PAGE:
“We’d sit and wait maybe for a week before we’d see anything let, alone have the opportunity to catch one.”
Years later and it is this high patience threshold for being able to do nothing for long periods that has given rise to so many enthralling photographs of animals in their natural settings.
His work can be seen everywhere. Twenty books for children and young adults have been illustrated with Tom’s photography. Published fine art books include Images of Nature:
The Photography of Thomas D Mangelsen (now in its 12th printing); Polar Dance: Born of the North Wind, which received the American Booksellers Association’s 1998 Best of Small Press award and wasa holiday pick on ABC news show Good Morning America; and Spirit of the Rockies: The Mountain Lions ofJackson Hole, the first and only portrayal of cougars in the wild. In 2007,Tom released his fourth fine art book,The Natural World, based exclusively on his work in the panoramic format.
A purist, Tom does not digitally manipulate his images, and is vehemently opposed to photographing animal models in game farms. Instead, he focuses on three main elements to capturethe ideal photograph: Patience, light,and behaviour, including the influencethe weather can have on an animal. For him three of his images stand out.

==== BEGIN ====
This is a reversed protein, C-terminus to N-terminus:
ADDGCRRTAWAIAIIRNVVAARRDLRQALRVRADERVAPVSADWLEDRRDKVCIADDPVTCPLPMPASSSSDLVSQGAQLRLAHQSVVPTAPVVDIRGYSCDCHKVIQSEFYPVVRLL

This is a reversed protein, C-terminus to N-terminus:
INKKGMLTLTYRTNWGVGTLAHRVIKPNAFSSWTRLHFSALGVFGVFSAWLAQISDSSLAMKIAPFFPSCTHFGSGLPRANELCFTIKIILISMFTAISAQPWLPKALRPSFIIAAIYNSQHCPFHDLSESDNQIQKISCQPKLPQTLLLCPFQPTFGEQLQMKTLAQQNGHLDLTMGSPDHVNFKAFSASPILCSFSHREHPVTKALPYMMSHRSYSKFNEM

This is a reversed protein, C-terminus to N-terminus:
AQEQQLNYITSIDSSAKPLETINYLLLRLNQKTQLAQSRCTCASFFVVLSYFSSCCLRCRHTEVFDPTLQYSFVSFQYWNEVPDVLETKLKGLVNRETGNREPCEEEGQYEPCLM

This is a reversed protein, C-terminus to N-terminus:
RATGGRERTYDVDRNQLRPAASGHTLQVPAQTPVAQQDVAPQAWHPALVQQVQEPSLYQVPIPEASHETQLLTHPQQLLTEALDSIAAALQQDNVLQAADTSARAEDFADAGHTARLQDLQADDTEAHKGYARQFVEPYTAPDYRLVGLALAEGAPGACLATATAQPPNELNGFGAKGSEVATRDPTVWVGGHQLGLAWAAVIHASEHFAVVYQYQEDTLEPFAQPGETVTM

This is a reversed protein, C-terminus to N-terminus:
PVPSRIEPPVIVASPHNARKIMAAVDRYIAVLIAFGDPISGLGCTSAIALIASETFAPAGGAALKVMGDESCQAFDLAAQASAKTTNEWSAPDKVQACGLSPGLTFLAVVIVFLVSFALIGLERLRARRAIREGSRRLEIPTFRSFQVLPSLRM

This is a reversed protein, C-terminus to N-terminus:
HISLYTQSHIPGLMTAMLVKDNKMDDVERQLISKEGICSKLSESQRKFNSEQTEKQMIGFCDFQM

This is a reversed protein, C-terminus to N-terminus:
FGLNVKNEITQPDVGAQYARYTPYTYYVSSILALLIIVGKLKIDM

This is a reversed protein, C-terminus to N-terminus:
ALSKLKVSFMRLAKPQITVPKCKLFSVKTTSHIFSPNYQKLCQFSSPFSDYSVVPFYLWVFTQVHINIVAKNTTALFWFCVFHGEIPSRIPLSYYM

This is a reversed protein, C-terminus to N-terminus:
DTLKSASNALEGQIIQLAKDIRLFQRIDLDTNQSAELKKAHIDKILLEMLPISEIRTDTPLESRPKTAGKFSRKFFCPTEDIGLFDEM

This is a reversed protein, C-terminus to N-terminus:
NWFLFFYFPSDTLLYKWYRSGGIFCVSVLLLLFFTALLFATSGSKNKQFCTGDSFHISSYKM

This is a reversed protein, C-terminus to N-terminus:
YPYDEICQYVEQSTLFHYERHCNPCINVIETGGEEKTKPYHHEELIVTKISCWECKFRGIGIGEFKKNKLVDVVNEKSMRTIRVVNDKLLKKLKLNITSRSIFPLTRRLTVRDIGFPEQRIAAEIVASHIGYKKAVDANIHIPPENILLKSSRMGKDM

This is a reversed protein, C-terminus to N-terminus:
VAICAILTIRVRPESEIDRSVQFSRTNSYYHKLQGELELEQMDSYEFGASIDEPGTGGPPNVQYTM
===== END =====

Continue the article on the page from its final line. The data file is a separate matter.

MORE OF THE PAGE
The first depicts a pair of large male polar bears play-fighting on the shores of Hudson Bay, Canada, in a near white-out snowstorm. The scene makes Tom think of two people dancing. The second is his best-selling limited edition print of a Bengal tiger. Tom was on an elephant’s back, following the tigress into a thick bamboo forest in central India. He could see that if he just had a few more moments, the light would come through the trees and hit the tigress, illuminating her in the otherwise dark forest.
Unfortunately, others were waiting to ride the elephant, but in a stroke of good fortune, another tiger was spotted and the people waiting left the queue, allowing Tom the time to get the shot when the light came pouring in through the trees.
The third image is featured in the opening chapter of his book The Natural World. Entitled Reflections of Denali, it capturesin all its glory, Mount McKinley in Alaska,the highest peak in North America. Despite venturing into some of the most remote regions of the planet, Tom has never felt his life to be in any real danger.